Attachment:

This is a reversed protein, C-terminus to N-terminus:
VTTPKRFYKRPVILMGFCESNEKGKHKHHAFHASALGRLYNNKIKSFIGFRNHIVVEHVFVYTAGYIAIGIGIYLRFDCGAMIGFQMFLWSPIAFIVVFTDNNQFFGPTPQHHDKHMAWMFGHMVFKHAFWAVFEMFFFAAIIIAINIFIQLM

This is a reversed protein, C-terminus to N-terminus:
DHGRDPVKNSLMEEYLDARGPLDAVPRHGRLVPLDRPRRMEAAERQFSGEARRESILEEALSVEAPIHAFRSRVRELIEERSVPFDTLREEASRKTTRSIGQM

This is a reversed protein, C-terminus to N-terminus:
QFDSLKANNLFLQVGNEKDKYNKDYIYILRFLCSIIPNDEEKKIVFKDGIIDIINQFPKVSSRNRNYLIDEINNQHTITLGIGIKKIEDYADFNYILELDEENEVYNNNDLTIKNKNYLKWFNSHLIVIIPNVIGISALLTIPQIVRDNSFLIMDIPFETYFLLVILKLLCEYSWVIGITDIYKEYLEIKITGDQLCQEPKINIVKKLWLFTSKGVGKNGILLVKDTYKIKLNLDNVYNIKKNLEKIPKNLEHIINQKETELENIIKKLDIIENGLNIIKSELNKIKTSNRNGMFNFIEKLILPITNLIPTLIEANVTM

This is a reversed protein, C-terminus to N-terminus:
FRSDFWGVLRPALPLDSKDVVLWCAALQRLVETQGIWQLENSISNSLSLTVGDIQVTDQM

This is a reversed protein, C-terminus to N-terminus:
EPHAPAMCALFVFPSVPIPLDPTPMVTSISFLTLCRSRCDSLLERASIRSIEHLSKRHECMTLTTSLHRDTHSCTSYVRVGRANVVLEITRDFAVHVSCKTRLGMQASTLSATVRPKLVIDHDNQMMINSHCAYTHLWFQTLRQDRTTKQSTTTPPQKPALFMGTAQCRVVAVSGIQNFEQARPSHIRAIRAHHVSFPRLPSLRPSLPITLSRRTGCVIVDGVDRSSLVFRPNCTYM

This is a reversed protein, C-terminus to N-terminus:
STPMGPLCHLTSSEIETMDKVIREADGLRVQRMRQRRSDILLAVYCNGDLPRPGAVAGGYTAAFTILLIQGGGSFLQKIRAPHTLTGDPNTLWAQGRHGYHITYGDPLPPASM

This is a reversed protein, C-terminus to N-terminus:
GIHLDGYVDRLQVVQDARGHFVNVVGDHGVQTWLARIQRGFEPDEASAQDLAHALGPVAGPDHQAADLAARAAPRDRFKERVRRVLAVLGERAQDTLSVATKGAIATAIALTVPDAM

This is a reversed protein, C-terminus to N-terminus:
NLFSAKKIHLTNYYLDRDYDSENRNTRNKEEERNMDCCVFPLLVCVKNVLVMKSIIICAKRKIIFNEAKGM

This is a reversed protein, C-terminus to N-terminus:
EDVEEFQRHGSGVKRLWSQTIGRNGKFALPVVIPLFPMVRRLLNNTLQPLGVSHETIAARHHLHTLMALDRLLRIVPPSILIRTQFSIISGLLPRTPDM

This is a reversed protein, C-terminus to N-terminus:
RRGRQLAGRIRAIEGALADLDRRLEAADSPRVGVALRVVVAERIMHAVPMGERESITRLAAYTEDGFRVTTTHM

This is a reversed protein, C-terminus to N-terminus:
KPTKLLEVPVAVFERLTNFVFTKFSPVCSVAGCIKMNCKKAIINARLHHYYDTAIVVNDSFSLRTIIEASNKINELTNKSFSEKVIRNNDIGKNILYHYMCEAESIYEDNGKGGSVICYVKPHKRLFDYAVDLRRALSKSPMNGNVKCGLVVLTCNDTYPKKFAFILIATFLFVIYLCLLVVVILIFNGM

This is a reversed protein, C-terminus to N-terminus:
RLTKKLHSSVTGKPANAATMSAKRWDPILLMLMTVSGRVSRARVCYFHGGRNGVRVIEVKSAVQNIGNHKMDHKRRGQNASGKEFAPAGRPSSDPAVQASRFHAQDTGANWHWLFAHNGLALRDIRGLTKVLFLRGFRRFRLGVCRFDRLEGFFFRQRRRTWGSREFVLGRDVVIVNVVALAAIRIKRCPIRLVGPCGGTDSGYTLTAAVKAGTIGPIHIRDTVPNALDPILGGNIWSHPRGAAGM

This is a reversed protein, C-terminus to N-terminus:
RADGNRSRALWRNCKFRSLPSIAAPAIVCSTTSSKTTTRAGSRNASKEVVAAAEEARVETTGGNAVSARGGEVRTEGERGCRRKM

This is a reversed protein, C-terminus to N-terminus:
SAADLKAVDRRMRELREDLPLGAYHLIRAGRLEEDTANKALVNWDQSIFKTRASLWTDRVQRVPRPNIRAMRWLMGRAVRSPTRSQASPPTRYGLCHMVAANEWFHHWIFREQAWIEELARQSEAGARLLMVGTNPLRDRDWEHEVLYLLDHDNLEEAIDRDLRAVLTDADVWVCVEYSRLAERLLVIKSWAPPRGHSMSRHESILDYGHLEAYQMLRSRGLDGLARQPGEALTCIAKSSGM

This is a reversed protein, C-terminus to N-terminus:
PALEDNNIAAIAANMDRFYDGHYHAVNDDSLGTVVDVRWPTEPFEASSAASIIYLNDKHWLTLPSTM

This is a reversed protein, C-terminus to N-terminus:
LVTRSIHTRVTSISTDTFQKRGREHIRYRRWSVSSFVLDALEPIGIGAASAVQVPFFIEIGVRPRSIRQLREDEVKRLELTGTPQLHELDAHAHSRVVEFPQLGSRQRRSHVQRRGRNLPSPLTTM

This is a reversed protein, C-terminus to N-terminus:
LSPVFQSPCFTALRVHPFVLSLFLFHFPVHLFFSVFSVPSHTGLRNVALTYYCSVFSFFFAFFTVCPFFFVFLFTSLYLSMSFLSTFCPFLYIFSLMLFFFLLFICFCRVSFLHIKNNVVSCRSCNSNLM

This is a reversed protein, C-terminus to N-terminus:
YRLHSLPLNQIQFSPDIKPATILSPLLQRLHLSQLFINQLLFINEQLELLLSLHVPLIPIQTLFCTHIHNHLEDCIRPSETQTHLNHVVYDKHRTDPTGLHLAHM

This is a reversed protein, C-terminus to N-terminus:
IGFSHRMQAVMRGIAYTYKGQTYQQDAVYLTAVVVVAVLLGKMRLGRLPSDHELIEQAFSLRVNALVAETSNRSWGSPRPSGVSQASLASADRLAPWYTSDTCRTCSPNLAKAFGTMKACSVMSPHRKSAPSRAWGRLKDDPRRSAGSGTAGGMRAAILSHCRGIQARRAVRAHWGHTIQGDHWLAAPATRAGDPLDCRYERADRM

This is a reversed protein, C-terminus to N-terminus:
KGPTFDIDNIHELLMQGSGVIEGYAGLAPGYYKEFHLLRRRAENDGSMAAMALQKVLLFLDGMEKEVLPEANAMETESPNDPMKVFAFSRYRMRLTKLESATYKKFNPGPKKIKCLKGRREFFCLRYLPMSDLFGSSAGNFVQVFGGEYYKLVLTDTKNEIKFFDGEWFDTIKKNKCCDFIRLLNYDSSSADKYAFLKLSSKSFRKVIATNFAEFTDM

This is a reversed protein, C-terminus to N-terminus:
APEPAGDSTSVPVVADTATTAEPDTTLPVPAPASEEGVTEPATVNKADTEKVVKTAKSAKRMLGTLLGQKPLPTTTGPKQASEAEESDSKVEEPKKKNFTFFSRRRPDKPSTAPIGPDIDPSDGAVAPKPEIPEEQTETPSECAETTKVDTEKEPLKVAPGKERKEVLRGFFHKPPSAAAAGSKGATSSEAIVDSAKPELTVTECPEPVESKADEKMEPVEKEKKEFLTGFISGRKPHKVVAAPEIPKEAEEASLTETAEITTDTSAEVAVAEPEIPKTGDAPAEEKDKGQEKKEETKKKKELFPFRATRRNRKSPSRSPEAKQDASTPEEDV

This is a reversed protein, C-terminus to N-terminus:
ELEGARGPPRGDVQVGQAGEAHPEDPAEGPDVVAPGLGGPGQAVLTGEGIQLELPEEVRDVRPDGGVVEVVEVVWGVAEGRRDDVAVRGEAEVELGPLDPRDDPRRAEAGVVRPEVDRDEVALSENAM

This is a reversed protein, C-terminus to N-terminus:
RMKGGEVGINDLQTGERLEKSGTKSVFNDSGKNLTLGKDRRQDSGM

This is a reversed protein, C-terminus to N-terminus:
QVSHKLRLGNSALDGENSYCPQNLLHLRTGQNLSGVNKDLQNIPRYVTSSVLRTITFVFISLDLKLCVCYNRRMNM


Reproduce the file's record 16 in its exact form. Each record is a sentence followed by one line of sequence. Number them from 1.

This is a reversed protein, C-terminus to N-terminus:
LVTRSIHTRVTSISTDTFQKRGREHIRYRRWSVSSFVLDALEPIGIGAASAVQVPFFIEIGVRPRSIRQLREDEVKRLELTGTPQLHELDAHAHSRVVEFPQLGSRQRRSHVQRRGRNLPSPLTTM